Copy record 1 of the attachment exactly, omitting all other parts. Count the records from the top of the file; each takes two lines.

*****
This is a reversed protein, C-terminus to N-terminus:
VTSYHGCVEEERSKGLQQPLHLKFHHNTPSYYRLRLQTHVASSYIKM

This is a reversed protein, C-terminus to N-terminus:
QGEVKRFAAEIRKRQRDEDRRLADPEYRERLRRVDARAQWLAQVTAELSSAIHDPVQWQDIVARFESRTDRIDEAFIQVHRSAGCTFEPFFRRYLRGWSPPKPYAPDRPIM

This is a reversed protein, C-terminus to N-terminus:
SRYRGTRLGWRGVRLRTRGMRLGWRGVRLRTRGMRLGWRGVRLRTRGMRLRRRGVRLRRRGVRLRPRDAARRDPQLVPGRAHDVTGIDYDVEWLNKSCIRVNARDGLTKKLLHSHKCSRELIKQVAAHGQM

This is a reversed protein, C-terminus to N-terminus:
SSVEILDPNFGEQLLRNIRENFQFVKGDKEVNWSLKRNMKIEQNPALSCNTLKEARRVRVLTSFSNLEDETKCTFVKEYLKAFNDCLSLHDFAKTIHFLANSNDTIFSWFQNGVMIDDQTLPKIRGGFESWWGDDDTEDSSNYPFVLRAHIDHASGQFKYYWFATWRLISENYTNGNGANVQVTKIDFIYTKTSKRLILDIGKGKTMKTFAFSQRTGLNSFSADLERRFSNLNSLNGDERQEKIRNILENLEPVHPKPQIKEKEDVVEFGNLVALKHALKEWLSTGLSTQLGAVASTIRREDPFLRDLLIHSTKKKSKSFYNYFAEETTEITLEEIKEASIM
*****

This is a reversed protein, C-terminus to N-terminus:
VTSYHGCVEEERSKGLQQPLHLKFHHNTPSYYRLRLQTHVASSYIKM